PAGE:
As Publishers Seek AI Payments, AP Gets a First-Mover Safeguard

The AP built in a first-mover safeguard, often referred to as a “most favored nation” clause, that gives it the right to reset the terms if another company gets a better deal from OpenAI, according to people familiar with the agreement.

News organizations are still in the early stages of evaluating generative AI tools from companies including OpenAI, Microsoft and Google, which are trained on vast amounts of internet data, including news articles.

Several publishers are seeking payments for the use of their content. With no precedent in the industry, determining the fair value of what they produce isn’t straightforward.

The AP was the first major publisher to strike a pact with a major AI platform, and its favored nation clause reflects the uncertainty in the industry about how much news content is worth to AI bots.

The AP didn’t disclose the terms of its deal. “AP refrains from discussing the details of its business arrangements,” a company spokeswoman said. OpenAI declined to comment.

The phenomenon of generative AI, unleashed by OpenAI’s sophisticated chatbot ChatGPT, has shaken up big technology companies and threatens to transform publishers’ business models, which are largely reliant on revenue from advertising and subscriptions.

Early versions of Google and Microsoft’s generative AI-powered search tools provide users with detailed answers pulled from various sources. Publishers fear that feature will make people less likely to click on their sites, putting a major dent in their traffic and ad revenue.

Getting paid by AI platforms could offset the impact of the technology, to some degree. News Corp, parent of The Wall Street Journal, has been working internally and with an external consultant to assess the value of its content for the purpose of AI training, according to people familiar with the matter. The resulting figures will likely factor into future negotiations with companies such as Google and Microsoft, one of the people said.

News Corp, whose other properties include the Times of London and the New York Post, has explored the idea of protecting its intellectual property by using blockchain technology, according to people familiar with the matter. The technology would allow individual pieces of content to be tagged, to detect when AI companies are using it without permission and possibly pursue licensing revenue. The effort is dubbed “News Protocol.”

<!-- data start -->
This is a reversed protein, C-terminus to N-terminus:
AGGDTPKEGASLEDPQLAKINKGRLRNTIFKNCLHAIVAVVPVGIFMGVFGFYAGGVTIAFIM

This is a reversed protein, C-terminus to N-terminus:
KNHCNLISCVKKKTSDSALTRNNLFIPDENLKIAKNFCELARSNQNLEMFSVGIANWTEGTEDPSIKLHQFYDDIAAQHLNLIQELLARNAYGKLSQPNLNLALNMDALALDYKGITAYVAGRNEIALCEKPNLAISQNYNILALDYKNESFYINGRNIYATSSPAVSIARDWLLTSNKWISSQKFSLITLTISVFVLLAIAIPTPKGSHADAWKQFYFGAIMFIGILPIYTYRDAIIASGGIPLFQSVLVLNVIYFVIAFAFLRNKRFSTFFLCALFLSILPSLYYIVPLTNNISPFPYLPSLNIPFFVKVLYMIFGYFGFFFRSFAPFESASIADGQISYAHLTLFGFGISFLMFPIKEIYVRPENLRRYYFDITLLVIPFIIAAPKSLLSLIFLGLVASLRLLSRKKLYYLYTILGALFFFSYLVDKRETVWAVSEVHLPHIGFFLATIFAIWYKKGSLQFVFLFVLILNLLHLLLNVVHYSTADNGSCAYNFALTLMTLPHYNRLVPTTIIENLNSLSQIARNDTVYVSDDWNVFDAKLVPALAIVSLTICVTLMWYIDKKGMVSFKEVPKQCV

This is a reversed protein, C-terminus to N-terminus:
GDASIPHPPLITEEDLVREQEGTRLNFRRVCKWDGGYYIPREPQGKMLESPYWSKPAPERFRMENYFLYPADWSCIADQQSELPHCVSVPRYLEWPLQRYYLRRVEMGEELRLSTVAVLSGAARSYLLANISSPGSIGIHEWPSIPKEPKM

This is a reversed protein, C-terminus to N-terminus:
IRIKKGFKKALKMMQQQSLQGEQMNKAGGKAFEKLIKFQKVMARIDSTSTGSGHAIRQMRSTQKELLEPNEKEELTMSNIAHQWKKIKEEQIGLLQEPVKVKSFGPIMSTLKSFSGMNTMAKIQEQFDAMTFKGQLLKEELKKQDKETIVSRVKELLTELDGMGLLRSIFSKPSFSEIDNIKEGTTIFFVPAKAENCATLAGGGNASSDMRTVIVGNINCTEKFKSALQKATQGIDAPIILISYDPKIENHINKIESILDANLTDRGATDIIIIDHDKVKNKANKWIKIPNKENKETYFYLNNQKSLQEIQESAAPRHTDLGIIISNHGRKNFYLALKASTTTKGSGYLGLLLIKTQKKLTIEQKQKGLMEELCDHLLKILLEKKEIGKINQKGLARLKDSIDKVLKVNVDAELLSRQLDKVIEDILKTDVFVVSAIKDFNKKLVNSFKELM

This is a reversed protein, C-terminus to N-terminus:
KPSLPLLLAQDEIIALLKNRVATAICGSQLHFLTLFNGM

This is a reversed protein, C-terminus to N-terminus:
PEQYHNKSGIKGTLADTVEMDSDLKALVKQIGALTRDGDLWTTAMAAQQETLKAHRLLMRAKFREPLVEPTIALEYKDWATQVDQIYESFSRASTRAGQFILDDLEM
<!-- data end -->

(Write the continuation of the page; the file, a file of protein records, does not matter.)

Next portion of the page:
Publishers including Axel Springer, the New York Times, Condé Nast, Dotdash Meredith parent IAC and Penske Media have discussed the formation of a coalition to tackle issues around AI. News Corp has decided not to be part of the coalition, according to a person close to the company.

While they explore new commercial relationships, news publishers are also considering the impact of the AI tools on their news operations and various business functions.

Google has pitched a generative AI product to publishers that can help write articles and support other business functions. People who have seen it described the product, which internally is called “Genesis,” as functioning like a publishing platform. The New York Times earlier reported on Genesis.

“In partnership with news publishers, especially smaller publishers, we’re in the earliest stages of exploring ideas to potentially provide AI-enabled tools to help journalists with their work,” a Google spokeswoman said in a statement. “For instance, AI-enabled tools could assist journalists with options for headlines or different writing styles.”

News Corp is also exploring the creation of its own AI-powered products, such as advanced text-to-voice features. The company recently hosted a hackathon led by Technology Chief David Kline. Some of the ideas were presented at a meeting this week for senior leadership, including Rupert Murdoch, the executive chair of News Corp, according to people familiar with the matter.

As part of AP’s deal, OpenAI will license part of the news business’s text archive, and AP in turn will “leverage OpenAI’s technology and product expertise,” the AP said in a press release announcing the deal.

AP has already been using AI to automate corporate earnings reports, as well as stories previewing and recapping some sporting events, but it doesn’t currently use the more sophisticated generative AI in its news stories.

—Keach Hagey contributed to this article.

Write to Alexandra Bruell at [email protected]

Originally appeared on: TheSpuzz